DRAWINGS

These and other features, aspects, and advantages of the present invention will become better understood when the following detailed description is read with reference to the accompanying drawings in which like characters represent like parts throughout the drawings, wherein:

FIG. 1 is a diagrammatical representation of a user-computer browser or display in accordance with aspects of the present invention;

FIG. 2 is a diagrammatical representation of a digital content delivery system in accordance with aspects of the present invention;

FIG. 3 is a block diagram of an exemplary server-side method for delivering digital content in accordance with aspects of the present invention;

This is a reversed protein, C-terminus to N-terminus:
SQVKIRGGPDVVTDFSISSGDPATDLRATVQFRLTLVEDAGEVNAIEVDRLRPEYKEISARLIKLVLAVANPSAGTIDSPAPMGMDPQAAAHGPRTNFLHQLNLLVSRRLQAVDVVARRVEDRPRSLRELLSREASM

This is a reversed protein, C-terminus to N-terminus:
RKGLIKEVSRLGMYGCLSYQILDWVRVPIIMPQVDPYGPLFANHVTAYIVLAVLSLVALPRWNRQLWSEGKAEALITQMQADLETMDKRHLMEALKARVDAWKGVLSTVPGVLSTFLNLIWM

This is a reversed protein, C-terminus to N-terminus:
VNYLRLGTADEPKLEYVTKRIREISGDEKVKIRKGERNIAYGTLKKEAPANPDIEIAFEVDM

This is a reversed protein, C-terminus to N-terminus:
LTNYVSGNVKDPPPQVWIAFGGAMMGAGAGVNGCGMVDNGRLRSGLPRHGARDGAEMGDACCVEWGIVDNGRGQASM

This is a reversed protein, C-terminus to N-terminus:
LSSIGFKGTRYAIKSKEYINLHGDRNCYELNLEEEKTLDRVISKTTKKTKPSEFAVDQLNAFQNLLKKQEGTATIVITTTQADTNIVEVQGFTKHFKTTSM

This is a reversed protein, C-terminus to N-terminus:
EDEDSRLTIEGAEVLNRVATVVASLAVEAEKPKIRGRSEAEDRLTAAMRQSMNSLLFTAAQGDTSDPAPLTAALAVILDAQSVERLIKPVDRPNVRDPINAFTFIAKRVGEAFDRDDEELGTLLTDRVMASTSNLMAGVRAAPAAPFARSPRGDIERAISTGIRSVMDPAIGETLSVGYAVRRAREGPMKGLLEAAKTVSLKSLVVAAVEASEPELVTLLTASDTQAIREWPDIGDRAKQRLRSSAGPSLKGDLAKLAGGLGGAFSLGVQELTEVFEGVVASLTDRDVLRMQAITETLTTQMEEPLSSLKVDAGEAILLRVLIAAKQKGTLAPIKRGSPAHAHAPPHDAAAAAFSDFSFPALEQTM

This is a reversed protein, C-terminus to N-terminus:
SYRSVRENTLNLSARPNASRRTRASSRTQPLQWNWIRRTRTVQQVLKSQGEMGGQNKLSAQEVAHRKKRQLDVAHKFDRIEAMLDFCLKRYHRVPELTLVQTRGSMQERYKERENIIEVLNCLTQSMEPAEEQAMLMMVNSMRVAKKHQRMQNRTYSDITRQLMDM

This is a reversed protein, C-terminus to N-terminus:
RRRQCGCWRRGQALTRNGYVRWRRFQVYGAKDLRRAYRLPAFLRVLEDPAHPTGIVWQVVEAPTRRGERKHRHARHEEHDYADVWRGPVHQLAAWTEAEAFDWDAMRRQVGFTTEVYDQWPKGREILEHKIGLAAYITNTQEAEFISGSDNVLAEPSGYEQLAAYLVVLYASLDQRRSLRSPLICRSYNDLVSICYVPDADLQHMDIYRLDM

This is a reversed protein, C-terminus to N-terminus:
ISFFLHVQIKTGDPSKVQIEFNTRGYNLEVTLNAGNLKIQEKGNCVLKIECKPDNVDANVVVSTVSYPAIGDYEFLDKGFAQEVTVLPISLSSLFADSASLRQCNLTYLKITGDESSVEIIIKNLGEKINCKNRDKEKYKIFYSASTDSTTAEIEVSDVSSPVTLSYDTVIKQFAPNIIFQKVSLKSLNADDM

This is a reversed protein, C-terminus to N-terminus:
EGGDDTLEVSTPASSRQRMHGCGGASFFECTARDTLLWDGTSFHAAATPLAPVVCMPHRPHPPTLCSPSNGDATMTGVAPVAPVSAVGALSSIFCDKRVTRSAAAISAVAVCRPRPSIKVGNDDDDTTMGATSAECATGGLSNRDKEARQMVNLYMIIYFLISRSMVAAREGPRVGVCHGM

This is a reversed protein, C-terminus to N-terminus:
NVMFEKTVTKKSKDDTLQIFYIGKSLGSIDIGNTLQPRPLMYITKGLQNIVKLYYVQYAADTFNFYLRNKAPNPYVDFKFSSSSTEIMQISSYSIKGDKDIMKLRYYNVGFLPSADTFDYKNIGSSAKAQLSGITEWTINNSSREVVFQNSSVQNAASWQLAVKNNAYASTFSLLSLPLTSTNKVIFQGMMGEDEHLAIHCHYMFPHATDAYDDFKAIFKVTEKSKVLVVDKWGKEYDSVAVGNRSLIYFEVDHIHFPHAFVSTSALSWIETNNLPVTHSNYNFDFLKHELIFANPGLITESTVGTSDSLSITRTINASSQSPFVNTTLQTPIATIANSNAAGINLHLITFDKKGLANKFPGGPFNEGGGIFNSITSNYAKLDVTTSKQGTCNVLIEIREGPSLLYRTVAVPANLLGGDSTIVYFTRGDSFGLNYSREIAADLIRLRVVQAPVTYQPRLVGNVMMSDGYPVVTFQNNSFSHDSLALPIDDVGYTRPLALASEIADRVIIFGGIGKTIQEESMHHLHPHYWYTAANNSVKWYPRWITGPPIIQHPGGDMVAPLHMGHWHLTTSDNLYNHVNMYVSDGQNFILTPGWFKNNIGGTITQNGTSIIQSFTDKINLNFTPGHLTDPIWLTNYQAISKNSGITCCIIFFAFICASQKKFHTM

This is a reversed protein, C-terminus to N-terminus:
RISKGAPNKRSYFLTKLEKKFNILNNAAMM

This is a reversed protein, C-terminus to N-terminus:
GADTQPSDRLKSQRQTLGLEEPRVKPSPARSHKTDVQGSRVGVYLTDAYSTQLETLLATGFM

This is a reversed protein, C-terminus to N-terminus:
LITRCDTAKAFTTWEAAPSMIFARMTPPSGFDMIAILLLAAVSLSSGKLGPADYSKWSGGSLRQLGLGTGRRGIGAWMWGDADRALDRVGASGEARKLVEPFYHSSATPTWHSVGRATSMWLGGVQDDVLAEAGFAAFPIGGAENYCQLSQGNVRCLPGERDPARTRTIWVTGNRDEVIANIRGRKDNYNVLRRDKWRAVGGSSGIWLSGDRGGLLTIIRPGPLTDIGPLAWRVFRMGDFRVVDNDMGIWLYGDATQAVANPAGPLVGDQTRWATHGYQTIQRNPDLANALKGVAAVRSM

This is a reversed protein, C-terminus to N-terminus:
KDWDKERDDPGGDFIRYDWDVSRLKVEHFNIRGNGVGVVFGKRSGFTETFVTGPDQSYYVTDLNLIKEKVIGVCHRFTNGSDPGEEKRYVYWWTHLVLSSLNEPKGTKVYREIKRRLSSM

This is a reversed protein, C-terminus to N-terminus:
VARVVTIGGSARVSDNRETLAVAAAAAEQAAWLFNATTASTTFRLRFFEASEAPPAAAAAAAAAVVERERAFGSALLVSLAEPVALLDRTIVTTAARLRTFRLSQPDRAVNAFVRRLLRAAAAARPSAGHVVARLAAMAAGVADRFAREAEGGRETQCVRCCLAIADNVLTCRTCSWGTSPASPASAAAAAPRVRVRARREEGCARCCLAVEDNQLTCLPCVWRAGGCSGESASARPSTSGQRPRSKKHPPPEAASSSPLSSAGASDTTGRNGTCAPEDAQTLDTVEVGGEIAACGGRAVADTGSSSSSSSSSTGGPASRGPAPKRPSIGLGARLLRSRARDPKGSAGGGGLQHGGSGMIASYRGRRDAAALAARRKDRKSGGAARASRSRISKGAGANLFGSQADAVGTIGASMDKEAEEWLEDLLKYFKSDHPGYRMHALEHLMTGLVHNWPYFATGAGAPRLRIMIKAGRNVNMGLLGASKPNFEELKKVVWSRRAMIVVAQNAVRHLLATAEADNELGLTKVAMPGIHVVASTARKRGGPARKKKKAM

FIG. 4 is a block diagram of an exemplary server-side method for delivering digital content in accordance with aspects of the present invention; and

FIG. 5 is a block diagram of an exemplary user-side technique for receiving digital content in accordance with aspects of the present invention.

DETAILED DESCRIPTION

In general, the present techniques accommodate a supplier to offer digital content to a distributor (customer) and ultimately to the consumer, so that the distributor, for example, may experience greater traffic on its Web sites due to the availability of digital content. While in certain examples, the distributor may be thought of as the customer of the supplier of the digital content, the consumer may be the ultimate viewer of the digital content. The interface may be a player for playing the digital content. The server may store a plurality of players for a plurality of content distributors, and a player from the plurality of players may selected for sending to the user computer based upon the request received from the user computer.